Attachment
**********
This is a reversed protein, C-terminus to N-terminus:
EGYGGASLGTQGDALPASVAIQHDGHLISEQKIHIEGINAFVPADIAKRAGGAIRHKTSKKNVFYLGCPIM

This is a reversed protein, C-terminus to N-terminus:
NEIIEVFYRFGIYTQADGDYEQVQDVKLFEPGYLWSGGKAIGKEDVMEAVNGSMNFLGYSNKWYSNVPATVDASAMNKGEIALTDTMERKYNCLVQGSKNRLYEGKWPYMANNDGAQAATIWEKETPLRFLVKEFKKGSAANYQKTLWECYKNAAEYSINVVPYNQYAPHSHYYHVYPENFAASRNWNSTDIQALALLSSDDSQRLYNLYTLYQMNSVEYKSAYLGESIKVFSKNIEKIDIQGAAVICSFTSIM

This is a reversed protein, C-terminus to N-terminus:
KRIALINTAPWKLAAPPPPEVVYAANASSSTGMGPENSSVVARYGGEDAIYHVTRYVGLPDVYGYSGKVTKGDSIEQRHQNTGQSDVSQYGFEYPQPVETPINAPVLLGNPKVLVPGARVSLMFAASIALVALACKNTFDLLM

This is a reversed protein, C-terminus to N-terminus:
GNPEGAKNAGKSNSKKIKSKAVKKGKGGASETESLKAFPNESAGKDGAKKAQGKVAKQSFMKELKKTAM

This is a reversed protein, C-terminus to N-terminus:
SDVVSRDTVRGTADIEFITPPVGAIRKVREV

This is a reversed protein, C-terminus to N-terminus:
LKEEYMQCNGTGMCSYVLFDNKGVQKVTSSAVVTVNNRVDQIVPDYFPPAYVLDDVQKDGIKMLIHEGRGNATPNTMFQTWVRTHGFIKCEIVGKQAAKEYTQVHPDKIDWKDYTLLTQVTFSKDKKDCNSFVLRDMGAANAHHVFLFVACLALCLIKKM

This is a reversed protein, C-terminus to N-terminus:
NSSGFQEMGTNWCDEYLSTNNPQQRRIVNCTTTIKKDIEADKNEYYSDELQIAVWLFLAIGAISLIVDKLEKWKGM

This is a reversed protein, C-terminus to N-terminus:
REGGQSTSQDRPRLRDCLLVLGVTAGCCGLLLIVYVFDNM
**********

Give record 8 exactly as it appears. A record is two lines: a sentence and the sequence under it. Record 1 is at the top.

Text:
This is a reversed protein, C-terminus to N-terminus:
REGGQSTSQDRPRLRDCLLVLGVTAGCCGLLLIVYVFDNM